The result was effective: public opinion turned strongly in favour of the bishops, and the Puritans shrank back.  However it also encouraged the secular authorities to impose malicious penalties on non-conformity.  Whether Symon Patrick had that in mind I cannot say, but it makes it uncomfortable to read the triumphalist tone in the Church Times article, perhaps just an echo of the inevitable affection of a biographer for his subject.

Ill-treatment of non-conformists was unprincipled and counter-productive. Since the Restoration, the non-conformist churches and the Church of England have had a mutually supporting role in their mutual antagonism: the non-conformists are often the conscience to admonish the Church of England when it goes wrong, as it frequently does, and they allow preachers to speak out, on matters such as slavery and false doctrines, where the Anglican structure encourages silence and bland following of liturgy. At the same time, the Church of England provides a structure and written standard against which the non-conformist churches may be measured in case they are tempted to stray, as they do without structure: the Quakers have ceased to be Christian in any meaningful sense.

The lessons into modernity

In our own day, the moral teaching of the nation is secularised. Novel, irreligious doctrines coming out of nowhere are established and pressed upon us by secular authorities and those who set themselves up unelected as authorities. Even the clergy of the Church of England are complying.

The argument in Patrick’s Parable holds good today: the Puritans who claim a monopoly of truth are dangerous, and while their positions and arguments may be within the wide cast of honest opinion, they cannot be allowed in charge.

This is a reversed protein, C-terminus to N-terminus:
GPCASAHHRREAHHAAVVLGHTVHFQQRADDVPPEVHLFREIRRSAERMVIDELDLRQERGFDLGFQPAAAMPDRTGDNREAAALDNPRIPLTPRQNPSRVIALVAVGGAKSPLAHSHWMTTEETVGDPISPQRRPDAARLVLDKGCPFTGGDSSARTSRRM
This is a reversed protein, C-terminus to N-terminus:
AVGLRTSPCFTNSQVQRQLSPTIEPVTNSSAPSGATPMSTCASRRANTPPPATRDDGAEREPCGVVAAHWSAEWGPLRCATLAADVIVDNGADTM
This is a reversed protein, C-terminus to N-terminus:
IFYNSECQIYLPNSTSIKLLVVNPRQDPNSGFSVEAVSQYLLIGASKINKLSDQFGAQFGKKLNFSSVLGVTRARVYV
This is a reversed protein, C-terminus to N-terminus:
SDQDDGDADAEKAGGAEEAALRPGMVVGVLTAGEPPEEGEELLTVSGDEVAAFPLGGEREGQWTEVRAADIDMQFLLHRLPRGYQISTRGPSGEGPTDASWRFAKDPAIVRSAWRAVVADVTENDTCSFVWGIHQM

However the position of our own day is reversed from the Restoration period: the establishment has been seized by secular Puritans, little different from those Patrick describes in his Parable of the Pilgrim. They act in the way he warns, and without any apparent sense of irony the New Puritans are ready to accuse dissenting, conservative-minded folk of being dangerous extremists, and spit hatred at them in the name of opposing hate.

The New Puritans are not a myth, as case after case demonstrates: careers ruined, businesses closed and intimidated, others harassed by lawsuits. In this, the radical New Puritan may act as legislator, judge, jury and executioner. After the Long March Through the Institutions, establishment positions are held by left-wingers, so there is little resistance.

Now we need non-conforming commentators. A secular Symon Patrick in our own day would face ostracism, even in the cowed Church, as he would be writing outside the establishment. Maybe it would be coming too late: Patrick wrote to prevent a takeover, but for us, that takeover has happened.